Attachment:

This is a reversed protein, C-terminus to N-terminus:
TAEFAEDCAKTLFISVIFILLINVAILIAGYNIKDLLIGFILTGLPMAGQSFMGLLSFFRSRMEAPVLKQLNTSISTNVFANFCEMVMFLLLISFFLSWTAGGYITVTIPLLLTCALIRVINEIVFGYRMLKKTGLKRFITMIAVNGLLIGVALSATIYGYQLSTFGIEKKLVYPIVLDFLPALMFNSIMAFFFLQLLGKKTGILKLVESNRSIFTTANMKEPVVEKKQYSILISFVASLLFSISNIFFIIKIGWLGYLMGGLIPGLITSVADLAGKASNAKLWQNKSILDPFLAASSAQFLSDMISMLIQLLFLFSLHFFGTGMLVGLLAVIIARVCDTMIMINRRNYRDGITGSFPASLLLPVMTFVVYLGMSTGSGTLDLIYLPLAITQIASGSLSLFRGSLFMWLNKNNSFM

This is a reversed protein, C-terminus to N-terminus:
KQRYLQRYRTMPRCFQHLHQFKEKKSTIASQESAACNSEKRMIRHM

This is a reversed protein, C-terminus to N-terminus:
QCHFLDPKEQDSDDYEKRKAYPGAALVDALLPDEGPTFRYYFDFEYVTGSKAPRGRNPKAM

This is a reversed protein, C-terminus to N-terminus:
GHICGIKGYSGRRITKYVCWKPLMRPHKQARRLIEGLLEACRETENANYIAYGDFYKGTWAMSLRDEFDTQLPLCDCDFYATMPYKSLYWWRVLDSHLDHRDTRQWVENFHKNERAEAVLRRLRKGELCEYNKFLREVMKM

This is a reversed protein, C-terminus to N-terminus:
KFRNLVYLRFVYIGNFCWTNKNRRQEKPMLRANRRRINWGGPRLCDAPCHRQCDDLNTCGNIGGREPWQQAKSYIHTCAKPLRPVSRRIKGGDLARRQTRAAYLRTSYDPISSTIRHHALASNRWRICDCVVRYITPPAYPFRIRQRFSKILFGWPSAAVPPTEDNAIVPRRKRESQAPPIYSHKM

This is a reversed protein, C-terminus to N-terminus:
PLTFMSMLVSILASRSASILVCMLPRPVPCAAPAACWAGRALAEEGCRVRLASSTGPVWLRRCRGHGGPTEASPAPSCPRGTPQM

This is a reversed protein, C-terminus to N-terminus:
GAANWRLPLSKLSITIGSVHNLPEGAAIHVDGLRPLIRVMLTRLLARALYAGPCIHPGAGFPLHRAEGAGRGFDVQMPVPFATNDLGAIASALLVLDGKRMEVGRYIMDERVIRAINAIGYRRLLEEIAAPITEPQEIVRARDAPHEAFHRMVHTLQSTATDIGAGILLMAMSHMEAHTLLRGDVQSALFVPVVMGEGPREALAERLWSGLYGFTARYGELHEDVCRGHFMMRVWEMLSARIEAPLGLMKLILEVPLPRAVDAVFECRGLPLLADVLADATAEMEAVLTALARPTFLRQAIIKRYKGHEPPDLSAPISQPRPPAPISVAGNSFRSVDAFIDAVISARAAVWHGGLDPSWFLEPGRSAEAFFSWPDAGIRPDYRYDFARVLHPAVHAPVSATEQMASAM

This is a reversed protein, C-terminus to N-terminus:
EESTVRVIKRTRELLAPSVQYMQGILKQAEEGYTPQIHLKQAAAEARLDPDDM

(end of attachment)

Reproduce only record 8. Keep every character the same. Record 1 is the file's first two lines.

This is a reversed protein, C-terminus to N-terminus:
EESTVRVIKRTRELLAPSVQYMQGILKQAEEGYTPQIHLKQAAAEARLDPDDM